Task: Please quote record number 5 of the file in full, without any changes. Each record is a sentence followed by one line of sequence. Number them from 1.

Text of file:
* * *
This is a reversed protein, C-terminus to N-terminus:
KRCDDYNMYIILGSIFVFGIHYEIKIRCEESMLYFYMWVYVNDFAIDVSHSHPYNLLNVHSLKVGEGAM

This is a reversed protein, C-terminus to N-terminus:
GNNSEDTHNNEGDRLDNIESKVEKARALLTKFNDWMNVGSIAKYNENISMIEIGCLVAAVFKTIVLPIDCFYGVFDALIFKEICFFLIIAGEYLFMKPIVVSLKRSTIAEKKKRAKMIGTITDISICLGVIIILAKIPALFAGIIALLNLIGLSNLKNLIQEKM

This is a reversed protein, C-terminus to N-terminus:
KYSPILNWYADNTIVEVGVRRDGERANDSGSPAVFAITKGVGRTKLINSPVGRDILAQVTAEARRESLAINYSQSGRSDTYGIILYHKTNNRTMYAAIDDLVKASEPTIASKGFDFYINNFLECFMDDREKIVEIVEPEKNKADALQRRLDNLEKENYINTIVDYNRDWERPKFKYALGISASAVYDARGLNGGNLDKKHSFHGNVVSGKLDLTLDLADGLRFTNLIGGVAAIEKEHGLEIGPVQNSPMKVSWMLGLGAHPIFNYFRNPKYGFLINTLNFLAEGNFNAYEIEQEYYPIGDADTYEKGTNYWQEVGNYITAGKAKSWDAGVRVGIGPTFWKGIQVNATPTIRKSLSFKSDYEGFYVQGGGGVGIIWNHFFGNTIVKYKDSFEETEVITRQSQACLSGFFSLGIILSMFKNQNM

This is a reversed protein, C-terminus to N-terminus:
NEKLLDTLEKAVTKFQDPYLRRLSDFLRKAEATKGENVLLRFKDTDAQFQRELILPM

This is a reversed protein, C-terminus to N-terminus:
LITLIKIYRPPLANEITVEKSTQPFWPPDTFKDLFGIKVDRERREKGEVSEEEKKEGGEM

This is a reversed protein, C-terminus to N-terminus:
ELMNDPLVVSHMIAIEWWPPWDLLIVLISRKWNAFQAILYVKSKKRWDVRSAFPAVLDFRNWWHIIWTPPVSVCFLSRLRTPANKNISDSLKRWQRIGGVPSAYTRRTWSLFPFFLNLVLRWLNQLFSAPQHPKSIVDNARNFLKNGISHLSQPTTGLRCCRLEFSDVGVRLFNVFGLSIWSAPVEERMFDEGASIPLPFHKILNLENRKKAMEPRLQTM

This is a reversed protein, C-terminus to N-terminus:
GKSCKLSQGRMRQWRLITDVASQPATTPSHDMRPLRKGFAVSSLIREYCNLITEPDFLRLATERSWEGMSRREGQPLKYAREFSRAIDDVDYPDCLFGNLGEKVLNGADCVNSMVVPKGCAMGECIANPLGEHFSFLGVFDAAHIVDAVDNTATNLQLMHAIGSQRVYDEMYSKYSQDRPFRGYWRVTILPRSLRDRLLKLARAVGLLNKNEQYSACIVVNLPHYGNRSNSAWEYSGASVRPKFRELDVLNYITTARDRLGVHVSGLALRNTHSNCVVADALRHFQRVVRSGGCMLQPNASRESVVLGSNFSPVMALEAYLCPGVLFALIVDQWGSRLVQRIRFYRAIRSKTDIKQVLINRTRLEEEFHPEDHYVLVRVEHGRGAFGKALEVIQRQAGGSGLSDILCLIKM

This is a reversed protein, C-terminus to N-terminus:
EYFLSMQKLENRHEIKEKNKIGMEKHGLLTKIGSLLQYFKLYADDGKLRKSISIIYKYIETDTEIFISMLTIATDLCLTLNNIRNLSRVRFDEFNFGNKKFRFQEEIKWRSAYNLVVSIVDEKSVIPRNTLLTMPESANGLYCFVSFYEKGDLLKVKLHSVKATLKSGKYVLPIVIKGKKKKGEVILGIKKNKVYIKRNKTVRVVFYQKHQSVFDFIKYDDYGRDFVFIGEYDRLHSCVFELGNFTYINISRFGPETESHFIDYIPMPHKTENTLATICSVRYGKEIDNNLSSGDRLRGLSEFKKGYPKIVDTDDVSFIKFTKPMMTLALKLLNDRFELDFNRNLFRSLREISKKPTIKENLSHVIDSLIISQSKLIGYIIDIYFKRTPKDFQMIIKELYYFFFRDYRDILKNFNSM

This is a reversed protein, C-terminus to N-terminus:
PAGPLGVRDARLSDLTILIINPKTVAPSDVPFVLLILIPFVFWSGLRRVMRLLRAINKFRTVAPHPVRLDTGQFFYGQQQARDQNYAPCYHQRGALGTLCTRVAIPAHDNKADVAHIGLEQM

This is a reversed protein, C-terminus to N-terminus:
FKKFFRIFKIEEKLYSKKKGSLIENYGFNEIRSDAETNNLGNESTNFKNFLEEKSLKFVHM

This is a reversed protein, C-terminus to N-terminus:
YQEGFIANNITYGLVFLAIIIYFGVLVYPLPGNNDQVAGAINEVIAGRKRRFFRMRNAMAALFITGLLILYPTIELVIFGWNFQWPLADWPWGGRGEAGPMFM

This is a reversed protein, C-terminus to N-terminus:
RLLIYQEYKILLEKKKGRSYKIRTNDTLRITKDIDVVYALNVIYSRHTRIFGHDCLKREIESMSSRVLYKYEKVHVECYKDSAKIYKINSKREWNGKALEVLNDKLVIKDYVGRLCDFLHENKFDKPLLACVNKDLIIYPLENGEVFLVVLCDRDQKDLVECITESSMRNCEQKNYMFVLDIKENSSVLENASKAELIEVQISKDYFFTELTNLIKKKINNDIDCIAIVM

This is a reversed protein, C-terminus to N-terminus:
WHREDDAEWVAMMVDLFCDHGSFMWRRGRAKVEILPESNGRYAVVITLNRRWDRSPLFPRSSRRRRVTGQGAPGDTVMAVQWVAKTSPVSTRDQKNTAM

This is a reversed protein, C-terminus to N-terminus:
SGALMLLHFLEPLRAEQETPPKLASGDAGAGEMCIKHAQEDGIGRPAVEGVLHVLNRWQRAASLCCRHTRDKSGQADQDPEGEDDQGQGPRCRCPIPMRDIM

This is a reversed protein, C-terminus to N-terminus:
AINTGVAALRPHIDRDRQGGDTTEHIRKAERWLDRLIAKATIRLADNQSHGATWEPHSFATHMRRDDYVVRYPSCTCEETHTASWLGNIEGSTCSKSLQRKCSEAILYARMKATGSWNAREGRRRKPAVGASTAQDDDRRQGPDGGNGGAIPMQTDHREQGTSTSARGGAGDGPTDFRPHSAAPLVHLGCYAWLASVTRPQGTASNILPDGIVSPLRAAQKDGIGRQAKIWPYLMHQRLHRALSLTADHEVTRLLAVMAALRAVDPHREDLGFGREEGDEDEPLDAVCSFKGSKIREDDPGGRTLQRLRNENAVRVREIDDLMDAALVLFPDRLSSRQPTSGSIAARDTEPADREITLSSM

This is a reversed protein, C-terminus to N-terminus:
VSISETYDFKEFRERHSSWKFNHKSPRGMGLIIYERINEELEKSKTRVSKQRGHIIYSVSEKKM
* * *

This is a reversed protein, C-terminus to N-terminus:
LITLIKIYRPPLANEITVEKSTQPFWPPDTFKDLFGIKVDRERREKGEVSEEEKKEGGEM